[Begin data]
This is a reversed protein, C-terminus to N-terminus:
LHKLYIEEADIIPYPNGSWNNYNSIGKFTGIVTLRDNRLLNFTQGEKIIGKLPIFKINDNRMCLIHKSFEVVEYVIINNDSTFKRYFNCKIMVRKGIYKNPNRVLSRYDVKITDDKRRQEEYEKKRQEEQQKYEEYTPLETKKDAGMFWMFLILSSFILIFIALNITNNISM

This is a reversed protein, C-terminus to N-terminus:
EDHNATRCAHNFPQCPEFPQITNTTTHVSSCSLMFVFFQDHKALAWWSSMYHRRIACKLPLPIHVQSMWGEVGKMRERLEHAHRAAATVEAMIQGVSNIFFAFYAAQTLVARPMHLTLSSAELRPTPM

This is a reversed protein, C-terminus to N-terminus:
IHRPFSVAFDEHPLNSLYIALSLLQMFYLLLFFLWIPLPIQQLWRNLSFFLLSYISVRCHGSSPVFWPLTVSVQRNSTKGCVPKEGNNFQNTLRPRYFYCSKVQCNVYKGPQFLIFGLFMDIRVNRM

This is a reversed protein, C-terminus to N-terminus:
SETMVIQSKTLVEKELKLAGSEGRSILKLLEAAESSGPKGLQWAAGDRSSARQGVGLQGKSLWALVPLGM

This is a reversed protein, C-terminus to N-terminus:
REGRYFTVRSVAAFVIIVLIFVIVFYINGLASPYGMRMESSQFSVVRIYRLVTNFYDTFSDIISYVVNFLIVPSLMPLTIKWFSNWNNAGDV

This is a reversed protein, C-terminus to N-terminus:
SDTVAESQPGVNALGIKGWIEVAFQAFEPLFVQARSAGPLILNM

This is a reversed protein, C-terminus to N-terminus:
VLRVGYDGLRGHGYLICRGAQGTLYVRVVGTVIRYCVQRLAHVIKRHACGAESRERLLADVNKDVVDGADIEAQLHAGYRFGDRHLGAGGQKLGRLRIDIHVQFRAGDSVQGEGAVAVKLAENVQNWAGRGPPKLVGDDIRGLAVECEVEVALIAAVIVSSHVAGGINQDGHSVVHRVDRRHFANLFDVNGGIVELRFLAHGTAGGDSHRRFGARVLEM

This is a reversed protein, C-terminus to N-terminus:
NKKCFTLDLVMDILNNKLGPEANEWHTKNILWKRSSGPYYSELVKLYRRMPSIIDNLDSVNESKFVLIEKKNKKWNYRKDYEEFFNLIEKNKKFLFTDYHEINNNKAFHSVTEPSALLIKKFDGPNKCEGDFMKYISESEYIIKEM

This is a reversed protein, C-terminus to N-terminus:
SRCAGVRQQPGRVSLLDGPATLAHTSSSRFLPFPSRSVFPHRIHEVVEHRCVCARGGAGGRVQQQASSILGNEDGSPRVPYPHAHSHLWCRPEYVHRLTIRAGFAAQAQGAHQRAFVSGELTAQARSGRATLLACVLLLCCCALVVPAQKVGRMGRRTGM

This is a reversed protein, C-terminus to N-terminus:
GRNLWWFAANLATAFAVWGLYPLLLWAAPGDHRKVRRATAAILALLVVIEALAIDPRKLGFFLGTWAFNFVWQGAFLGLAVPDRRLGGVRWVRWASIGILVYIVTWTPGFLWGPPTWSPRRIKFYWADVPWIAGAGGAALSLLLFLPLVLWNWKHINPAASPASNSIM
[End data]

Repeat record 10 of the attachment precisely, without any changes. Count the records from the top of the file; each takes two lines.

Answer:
This is a reversed protein, C-terminus to N-terminus:
GRNLWWFAANLATAFAVWGLYPLLLWAAPGDHRKVRRATAAILALLVVIEALAIDPRKLGFFLGTWAFNFVWQGAFLGLAVPDRRLGGVRWVRWASIGILVYIVTWTPGFLWGPPTWSPRRIKFYWADVPWIAGAGGAALSLLLFLPLVLWNWKHINPAASPASNSIM